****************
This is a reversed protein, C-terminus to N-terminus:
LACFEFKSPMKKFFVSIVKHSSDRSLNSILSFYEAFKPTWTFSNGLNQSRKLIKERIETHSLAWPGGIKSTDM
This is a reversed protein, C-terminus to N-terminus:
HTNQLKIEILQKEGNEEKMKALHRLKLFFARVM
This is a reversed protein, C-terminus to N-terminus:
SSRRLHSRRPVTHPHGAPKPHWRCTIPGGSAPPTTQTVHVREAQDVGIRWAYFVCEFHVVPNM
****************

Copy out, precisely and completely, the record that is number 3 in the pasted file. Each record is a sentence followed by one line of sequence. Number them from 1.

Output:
This is a reversed protein, C-terminus to N-terminus:
SSRRLHSRRPVTHPHGAPKPHWRCTIPGGSAPPTTQTVHVREAQDVGIRWAYFVCEFHVVPNM